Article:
- Photo courtesy of GM

Photo courtesy of GM

The 2020 Chevrolet Silverado 1500’s available 3.0L Duramax inline-six turbo-diesel engine is the first-ever inline-six turbo-diesel offered in Chevrolet’s full-size light-duty trucks, according to General Motors.

Chevrolet engineers started with a clean-sheet design and developed an all-new engine. It is priced identically to the 6.2L V-8 as a $2,495 premium over a 5.3L V-8 model or $3,890 over a 2.7L Turbo model.

“From the moment the engine is started to its idle, acceleration, and highway cruising, the 3.0L Duramax performance will change perceptions of what a diesel engine can offer in refinement,” said Nicola Menarini, director for Diesel Truck Engine Program Execution. “With advanced technologies that draw on global diesel expertise, it’s a no-compromise choice for those who want the capability and driving range of a diesel in a light-duty truck.”

Available on LT, RST, LTZ, and High Country models, the 3.0L Duramax diesel rounds out the new Silverado’s range of six propulsion choices.

It is rated at an SAE-certified 277 hp and 460 lb.-ft. of torque delivering 95% of peak torque at just 1,250 rpm. Peak torque is sustained from 1,500 rpm through 3,000 rpm.

The 3.0L Duramax is paired with GM’s 10L80 10-speed automatic transmission, featuring a centrifugal pendulum absorber torque converter that reduces vibrations to improve smoothness. This combination also offers exhaust braking, which uses the diesel engine’s compression to help slow the vehicle, requiring fewer brake applications by the driver when in Tow Haul mode.

The inline six-cylinder’s lightweight aluminum block and cylinder head reduce overall mass, and Active Thermal Management enhances efficiency and cold-weather warm-up. Ceramic glow plugs also help with shorter heat-up times and a quicker cold start, meaning the engine block heater is not needed until -22 degrees F.

Fleet drivers can gain additional confidence thanks to the exhaust brake available in tow-haul mode. The water charge air cooler, coupled with low-pressure EGR, reduces time to torque. The variable geometry turbocharger helps provide a greater balance of performance and efficiency, and an electronically variable intake manifold helps optimize performance across the rpm band.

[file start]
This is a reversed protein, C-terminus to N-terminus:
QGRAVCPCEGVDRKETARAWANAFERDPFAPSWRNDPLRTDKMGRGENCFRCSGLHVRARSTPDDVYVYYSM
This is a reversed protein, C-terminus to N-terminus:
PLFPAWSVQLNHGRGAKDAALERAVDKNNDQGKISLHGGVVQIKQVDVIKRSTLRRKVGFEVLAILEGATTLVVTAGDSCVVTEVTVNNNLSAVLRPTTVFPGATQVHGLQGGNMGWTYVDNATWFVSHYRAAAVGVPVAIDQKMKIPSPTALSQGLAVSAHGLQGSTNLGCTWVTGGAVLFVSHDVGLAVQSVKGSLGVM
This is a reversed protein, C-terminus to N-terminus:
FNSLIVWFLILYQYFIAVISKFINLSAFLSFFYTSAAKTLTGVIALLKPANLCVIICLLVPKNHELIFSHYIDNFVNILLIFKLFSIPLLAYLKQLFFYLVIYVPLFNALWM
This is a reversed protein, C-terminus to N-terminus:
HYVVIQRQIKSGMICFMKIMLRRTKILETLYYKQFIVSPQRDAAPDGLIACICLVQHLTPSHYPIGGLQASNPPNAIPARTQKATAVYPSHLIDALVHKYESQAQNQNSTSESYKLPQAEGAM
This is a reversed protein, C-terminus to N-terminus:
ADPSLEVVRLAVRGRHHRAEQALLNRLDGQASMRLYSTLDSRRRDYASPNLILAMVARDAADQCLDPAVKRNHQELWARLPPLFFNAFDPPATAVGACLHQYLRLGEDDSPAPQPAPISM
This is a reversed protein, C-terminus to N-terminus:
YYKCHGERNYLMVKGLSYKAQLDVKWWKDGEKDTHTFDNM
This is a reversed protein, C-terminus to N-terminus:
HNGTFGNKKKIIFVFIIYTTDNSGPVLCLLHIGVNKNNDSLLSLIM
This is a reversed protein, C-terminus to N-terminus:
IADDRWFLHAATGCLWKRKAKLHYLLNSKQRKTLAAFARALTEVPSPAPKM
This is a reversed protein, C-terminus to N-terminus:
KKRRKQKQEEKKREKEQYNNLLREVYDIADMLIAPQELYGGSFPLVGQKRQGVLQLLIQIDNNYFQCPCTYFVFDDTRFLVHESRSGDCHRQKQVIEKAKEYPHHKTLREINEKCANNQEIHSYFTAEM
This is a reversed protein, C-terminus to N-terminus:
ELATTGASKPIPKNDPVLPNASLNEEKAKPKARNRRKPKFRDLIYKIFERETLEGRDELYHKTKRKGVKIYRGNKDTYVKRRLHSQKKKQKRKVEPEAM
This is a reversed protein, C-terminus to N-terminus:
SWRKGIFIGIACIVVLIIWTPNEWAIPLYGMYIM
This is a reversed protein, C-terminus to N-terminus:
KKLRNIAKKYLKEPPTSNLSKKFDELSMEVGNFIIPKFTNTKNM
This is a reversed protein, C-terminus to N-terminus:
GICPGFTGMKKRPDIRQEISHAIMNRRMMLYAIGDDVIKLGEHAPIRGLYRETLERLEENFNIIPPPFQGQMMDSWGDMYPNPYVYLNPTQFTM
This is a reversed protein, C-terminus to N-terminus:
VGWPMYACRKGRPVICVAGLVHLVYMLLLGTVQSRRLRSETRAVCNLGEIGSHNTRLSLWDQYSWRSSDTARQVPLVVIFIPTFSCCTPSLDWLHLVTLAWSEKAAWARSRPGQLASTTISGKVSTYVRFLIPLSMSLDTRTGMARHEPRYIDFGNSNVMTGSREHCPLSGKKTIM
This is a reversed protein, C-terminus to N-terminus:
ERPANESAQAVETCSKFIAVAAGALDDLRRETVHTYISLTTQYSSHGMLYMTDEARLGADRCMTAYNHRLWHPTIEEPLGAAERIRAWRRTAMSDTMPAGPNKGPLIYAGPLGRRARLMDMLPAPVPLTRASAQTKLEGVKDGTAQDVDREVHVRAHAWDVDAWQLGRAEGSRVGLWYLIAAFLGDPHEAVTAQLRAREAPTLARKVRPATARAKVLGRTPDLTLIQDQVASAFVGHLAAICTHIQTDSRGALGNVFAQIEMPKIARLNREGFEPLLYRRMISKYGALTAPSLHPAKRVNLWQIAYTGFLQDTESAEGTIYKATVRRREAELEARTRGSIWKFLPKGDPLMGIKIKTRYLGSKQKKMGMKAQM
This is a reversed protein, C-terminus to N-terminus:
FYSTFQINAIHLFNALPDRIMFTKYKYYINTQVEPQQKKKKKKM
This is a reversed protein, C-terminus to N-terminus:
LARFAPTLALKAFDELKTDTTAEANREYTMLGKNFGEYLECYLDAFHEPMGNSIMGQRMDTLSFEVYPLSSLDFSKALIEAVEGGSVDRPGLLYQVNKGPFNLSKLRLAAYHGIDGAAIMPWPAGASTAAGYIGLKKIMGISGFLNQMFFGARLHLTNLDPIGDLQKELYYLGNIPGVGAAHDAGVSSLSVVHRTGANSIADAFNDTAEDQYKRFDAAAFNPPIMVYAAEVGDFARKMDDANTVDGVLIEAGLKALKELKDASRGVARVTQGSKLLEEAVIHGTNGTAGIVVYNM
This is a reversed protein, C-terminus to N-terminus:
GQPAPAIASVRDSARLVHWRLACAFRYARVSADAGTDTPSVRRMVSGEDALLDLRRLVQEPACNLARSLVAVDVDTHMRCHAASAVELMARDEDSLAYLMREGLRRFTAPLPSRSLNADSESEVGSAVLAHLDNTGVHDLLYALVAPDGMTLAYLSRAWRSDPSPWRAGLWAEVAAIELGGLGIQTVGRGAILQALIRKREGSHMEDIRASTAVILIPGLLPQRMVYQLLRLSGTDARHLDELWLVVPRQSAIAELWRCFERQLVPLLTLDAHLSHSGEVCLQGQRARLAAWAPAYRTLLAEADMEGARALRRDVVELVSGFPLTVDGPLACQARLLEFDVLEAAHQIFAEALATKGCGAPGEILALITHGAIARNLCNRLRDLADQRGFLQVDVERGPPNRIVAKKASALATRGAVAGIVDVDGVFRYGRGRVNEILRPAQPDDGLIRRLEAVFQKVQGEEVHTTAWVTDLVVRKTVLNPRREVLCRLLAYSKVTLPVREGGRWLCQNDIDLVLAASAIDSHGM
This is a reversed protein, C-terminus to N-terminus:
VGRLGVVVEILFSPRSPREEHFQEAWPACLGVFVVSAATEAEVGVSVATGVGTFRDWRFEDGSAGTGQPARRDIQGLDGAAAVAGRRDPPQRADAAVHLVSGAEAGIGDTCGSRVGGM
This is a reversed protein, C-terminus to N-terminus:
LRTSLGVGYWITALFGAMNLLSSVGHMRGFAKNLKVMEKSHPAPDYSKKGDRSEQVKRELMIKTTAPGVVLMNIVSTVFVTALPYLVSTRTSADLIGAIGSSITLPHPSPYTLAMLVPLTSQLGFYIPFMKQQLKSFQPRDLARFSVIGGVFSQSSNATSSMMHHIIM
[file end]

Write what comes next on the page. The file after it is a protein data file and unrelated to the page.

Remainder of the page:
Compared to a DOHC V-6, the inline-six architecture offers greater efficiency from the reduced friction of operating only two camshafts and their associated valvetrain components.

 - Photo courtesy of GM

Photo courtesy of GM

The Duramax 3.0L utilizes new low-pressure Exhaust Gas Recirculation to optimize performance and efficiency. The EGR system diverts some of the engine-out exhaust gas and mixes it back into the fresh intake air stream, which is drawn into the cylinder head for combustion. That lowers combustion temperatures and rates.

Traditionally, EGR systems in diesel applications recirculate exhaust gases between the two high-pressure points, the exhaust manifold(s) and intake manifold. However, it generally requires efficiency-robbing assistance from the turbocharger or other supporting elements to achieve the pressure differential required for sufficient EGR flow rates.

The new low-pressure system adds to the high-pressure system, supporting continual adjustment of exhaust backpressure for more efficient operation. It recirculates gases between the low-pressure points in the exhaust system (downstream of the particulate filter) and after the compressor inlet.

When the low-pressure EGR is activated by an electronically controlled valve, the engine burns exhaust gas that has already passed through the particulate filter. That increases the turbocharger’s efficiency, which helps overall vehicle efficiency without deteriorating the rate of particulate matter emitted by the engine.

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